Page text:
‘Automation’ Archive

Hidden Library Projector Screen February 20, 2013 6 Comments

projector screen down

It’s been a lifelong dream of mine to have a home theater. The only problem is, who has space for an entire room dedicated to a home theater? Rather than create rooms with only one purpose, we build ours to entertain. This creates some really fun challenges. Above you can see the projector screen fully installed and lowered. I purchased the screen from Monoprice at a pretty good rate.

Below you can see what the room looks like with the screen retracted. Surprisingly, we’ve only had a few people notice it.

hidden library projector screen

But first, we had to knock down a wall before we began. This wall was put up sometime after the house was built and had a tiny french door. This created a cramped space with very little light. As you can see below, the room is beginning to open up.

taking down the wall for the projector screen

Once the wall was down we had to clean up the openings. We had wires running everywhere and even a few old gas pipes. After removing everything we built a soffit out of 2×4′s to house the screen and be bolted to the header.

preparing for the projector screen soffit

Once the soffit was done we screwed it to the opening and made sure it was level. We also test fitted the screen just to be sure that everything worked as planned. Then we took 1/4″ sheetrock and covered the soffit in preparation for plaster and wallpaper.

finishing up soffit for projector screen

Here’s a quick video of us testing the operation of the screen. Here you can also get a better look at the soffit.

As we had prepared for, the original header that we screwed the soffit to was not level; however, the screen had to be in order to operate properly. We ended up creating boxes and columns on the sides of opening anyway, we just made one an inch taller than the other. The beautiful thing is that they are so far apart that no one notices. This is one of those visual tricks that you need to use when your house is 100+ years old.

column boxes for projector screen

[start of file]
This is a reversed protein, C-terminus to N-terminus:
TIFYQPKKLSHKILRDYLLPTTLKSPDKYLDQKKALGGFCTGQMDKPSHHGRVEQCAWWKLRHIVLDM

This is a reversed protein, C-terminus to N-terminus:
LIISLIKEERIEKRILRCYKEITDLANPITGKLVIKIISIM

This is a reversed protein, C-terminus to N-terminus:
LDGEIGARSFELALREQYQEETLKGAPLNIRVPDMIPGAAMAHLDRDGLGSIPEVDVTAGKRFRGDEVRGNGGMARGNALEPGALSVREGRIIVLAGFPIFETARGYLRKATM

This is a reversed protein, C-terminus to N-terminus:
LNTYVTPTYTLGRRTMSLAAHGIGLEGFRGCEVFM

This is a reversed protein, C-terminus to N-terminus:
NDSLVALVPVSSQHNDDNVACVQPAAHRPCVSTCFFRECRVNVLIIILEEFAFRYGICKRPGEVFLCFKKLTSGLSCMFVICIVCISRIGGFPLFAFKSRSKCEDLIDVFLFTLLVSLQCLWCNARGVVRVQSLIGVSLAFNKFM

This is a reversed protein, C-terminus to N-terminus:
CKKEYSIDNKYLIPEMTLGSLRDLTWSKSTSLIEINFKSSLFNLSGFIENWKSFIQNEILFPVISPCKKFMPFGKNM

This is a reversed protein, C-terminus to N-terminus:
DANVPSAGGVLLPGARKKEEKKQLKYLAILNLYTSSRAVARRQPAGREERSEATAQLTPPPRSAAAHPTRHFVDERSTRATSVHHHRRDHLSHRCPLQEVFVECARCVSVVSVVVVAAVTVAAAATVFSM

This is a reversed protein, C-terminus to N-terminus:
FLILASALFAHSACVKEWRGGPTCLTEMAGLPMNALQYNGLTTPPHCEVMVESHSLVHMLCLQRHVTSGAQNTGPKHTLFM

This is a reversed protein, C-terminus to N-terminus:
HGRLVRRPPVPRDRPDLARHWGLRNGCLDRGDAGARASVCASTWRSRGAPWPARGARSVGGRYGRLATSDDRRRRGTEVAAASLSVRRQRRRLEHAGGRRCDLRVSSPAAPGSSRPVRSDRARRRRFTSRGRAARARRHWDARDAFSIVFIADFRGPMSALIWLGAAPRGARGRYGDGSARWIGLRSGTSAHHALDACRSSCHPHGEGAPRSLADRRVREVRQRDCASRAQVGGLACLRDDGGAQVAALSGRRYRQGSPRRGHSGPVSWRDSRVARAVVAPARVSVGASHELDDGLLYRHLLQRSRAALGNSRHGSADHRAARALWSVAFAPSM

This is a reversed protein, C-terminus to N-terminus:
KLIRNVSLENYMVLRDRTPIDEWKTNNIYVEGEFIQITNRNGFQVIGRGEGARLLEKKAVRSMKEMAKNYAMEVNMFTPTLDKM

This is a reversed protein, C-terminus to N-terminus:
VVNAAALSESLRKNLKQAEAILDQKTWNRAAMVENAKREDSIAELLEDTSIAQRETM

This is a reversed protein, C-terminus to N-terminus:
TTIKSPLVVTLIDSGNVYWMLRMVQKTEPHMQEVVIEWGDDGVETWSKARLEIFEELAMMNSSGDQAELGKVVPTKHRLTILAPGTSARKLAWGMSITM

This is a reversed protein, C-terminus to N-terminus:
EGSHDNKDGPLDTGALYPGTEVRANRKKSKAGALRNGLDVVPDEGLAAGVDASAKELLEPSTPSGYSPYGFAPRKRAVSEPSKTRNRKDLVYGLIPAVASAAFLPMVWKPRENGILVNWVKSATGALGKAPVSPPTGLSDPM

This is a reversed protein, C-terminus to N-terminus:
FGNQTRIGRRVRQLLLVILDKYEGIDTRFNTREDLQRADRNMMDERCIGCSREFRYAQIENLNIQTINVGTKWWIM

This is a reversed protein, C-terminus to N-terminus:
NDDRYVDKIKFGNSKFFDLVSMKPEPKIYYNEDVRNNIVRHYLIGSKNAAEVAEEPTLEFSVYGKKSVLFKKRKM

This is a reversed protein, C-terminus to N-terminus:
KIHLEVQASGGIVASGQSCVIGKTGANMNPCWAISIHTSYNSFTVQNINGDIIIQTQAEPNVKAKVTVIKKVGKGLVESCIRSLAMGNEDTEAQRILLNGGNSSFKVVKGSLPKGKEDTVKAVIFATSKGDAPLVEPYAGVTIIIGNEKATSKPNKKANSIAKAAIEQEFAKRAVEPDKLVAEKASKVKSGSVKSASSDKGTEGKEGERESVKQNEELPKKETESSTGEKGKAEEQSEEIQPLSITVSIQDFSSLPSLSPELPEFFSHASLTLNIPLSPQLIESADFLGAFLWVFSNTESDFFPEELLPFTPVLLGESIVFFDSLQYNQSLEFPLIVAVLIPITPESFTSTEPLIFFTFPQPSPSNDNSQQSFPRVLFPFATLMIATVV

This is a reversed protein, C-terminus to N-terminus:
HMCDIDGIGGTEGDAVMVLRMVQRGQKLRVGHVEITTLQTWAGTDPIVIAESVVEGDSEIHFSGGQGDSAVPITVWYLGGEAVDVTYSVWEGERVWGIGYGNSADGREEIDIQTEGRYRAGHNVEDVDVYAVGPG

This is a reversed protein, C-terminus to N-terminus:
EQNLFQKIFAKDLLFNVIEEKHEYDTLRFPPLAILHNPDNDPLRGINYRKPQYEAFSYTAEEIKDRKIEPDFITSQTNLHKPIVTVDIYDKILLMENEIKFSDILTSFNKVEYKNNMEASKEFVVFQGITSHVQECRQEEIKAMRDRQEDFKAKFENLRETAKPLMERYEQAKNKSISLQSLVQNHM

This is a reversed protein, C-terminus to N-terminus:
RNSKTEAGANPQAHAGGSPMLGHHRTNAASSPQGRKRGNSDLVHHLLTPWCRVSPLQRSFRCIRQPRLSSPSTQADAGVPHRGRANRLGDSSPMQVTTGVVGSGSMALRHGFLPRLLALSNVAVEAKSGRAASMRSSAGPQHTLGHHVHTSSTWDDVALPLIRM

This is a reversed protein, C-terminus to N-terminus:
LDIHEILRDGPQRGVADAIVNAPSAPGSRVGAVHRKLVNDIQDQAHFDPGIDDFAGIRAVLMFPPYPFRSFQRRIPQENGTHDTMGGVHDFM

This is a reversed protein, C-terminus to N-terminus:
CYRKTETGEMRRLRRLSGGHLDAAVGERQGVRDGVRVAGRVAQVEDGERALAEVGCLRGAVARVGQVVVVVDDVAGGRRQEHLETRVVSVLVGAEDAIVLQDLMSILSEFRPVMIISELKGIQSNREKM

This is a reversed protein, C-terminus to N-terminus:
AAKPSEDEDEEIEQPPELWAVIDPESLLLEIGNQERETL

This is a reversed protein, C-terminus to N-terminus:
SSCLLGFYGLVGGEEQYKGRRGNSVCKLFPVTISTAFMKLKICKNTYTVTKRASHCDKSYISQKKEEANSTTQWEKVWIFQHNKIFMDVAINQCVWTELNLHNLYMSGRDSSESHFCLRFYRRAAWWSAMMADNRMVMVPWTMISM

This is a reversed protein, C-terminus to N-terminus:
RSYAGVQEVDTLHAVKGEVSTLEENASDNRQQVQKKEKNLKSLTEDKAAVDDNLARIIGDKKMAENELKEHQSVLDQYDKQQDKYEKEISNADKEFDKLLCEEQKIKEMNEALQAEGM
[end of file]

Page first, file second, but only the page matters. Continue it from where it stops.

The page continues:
The columns are finger jointed poplar that I ordered from Pacific Columns. They came with proper instructions and were simple to put together. The hard pat for us was lining everything up with plumb bobs and measuring many times.

columns for projector screen installed

Voila! A small amount of work and a bunch of ingenuity made this a simple project. Not many people ever notice the screen and the columns really dress up the room and let in more light. Also, if you look closely at the photo below, you’ll see we built in speakers as well just to clear up floor space.

hidden project screen installed

If you’d like to see more photos of the build, check out the Projector Screen photo set on Flickr.

Wiring For High Speed Ethernet March 5, 2009 1 Comment

Lets face it, wireless just isn’t going to cut it for a large house with many computers and devices on it. I still to this day have friends asking me why hardwire anymore? Some of them adamantly oppose my preference for copper for reasons unbeknownst to me. Being a software engineer and avid geek I have a great deal of experience with enterprise systems. Although all companies structure their data centers differently there is one thing they all have in common, copper. In order to hit high speeds reliably you must have a direct connection the switch or router. A house with many devices is no different.